Line of March (17-06)


I am a notorious procrastinator — my academic years were littered with a series of term papers slammed together in the last 10 days or week or 48 hours before deadline, capped, of course, by the inevitable red wine or beer-laced all nighter. One of my less successful efforts was a paper I wrote for a US History class against the clock that ended with the immortal words, “…and the rest is history.” That went over poorly, but I could always write well enough to avoid serious repercussions and I dodged that dumb-dumb bullet, too.

Suffice it to say that no such last minute cramming and slamming will be possible with Mr. Debs. With a hard deadline of October 15 in the distance, I am looking to get finished with the first phase of work — identifying the best stuff and converting it to editable type — by the end of June. That’s a real deadline for me, mentally. And so I blast onward through the galaxy of Debs writings.

My target is to commit 500,000 words to editable type for Volume 1 — a book with a 260,000 word “hole.” That gives me essentially 14 Saturdays after this one to get another 200,000 or so words in the can. Then David and I can slice and dice the material to fit, snipping material that duplicates and honing the explanatory footnotes on the stuff that makes the cut. Material not making the book will be available through another channel, be it digital files or a pdf ebook.

August will be the month to write, with a 10,000 word “hole” set aside for an introductory essay. The tough task will be condensing so much biographical and historical material to fit — one could quite literally fill an entire thick volume with the story of Debs’ life and the history of his activities through 1896. Remember, he would have been 41 years old in that year, more than half his life was over. It will prove a challenge, for sure.

If everything goes super smoothly, I’d like to send in the first manuscript on September 1 and to start turning my attention to the next volume before I have to start reading proof on the first.

           The best laid schemes o’mice an’ men / Gang aft a-gley….

I found a batch of Pearson’s Magazine on eBay with dates running from 1917 to 1924. The magazine was social democratic in orientation, vaguely like The Liberator (minus the fantastic art), with novelist Frank Harris playing Max Eastman’s role as editor-in-chief. Price was beautiful, like two bucks a copy for a stack of 40 different — compare and contrast to The Liberator of the same vintage, which can bring $75 to $100 or more per copy. Suffice it to say I was tickled to make the buy. More so when one of the first articles I saw was a piece by EVD called “Susan B. Anthony: Pioneer of Freedom.” Ah, I’ve seen that before, I sighed, but I was still stoked to have hardcopy that I could scan up and run through OCR — beats the hell out of typing.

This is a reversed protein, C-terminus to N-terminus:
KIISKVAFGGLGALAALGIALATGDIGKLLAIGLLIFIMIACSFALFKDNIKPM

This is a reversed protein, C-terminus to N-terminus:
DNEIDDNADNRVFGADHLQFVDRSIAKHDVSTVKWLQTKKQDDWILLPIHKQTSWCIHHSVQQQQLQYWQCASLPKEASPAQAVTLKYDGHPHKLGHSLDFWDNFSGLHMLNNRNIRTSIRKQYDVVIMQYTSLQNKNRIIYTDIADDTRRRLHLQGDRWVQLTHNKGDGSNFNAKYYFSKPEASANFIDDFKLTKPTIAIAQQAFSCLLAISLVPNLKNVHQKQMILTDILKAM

37-newmassesUpon further review — much to my surprise — I found that this was an entirely different article than the piece I thought it was, a 1909 bit written for Socialist Woman and republished in the 1916 collection, Labor and Freedom. Very cool, very cool. I spent some time and got a good clean scan of he rotten, brown paper — feel free to download the piece and have a read: “Susan B. Anthony: Pioneer of Freedom”

 More microfilm rolling in includes North American Review (1885-1936) and the first iteration of Life magazine (1885-1924-1936). Missing a couple reels but I’ve got the key dates in hand.

 Biggest addition to my library this month are some very well-preserved bound copies of The New Masses, the CPUSA’s literary-artistic-political weekly, for the years 1937, 1938, and the first half of 1939. Not really what I was intending to spend money on, but the guy who SHOULD have pulled the trigger wussed out and somebody had to step up or risk that stuff going lost. There’s an ongoing project to scan the magazine, which has never been properly microfilmed and which was printed on ultra-crappy high acid paper.

Ya gotta do what ya gotta do sometimes…


• “Railroad Managers and the Brotherhood of Locomotive Firemen” — Sept. 1884 article — 1,300 words

• “Employer and Employed” — Oct. 1884 article — 1,325 words

 “Tramps and Tramping” — Oct. 1884 article — 865 words

• “What is Success” — Oct. 1884 article — 750 words

• “Labor and Law” — Nov. 1884 article — 1,100 words

• “Enthusism” — Dec. 1884 article — 440 words

• “Capital and Labor” — Feb. 1885 article — 800 words

• “The Lessons of Elections” — Feb. 1885 article — 1,325 words

• “Progress and Poverty” — Feb. 1885 article — 670 words

• “The Attempted Blacklist Degradation of Employees” — March 1885 article — 875 words

“Education” — March 1885 article — 850 words

“Robert G. Ingersoll” — Feb. 1893 article — 1,675 words

Fix to “Keynote Address to 1st Convention of ARU” — June 1894 speech — (+200 words)

Fix to “Proclamation to the ARU” — June 1895 article — (+75 words)

“Cooperation Not Competition” — June 1895 interview — 1,325 words

“Let Labor Be Organized” — Oct. 1895 article — 800 words

“The Mind’s Workshop” — Oct. 1895 article — 1,425 words

“Statement to the AP on the Great Northern Situation” — Nov. 1895 statement — 625 words

“Shall the Standing Army of the United States Be Increased?” — Dec. 1895 statement — 2,025 words

“Consolidation” — Jan. 1896 article — 1,175 words

“The Coming Election” — Sept. 1896 article — 1,725 words

“Give Me Liberty or Give Me Death” — Sept. 1896 article — 1,075 words

“An Uprising of the People” — Oct. 1896 speech — 2,870 words

….Word count =  282,180 words + 24,295 this week = 306,475 words

And one that I’m banking for Volume 4:

• “Susan B. Anthony: Pioneer of Freedom” — July 1917 article — 4,000 words

About carrite

Independent scholar from Corvallis, Oregon with a strong interest in early 20th century political history.
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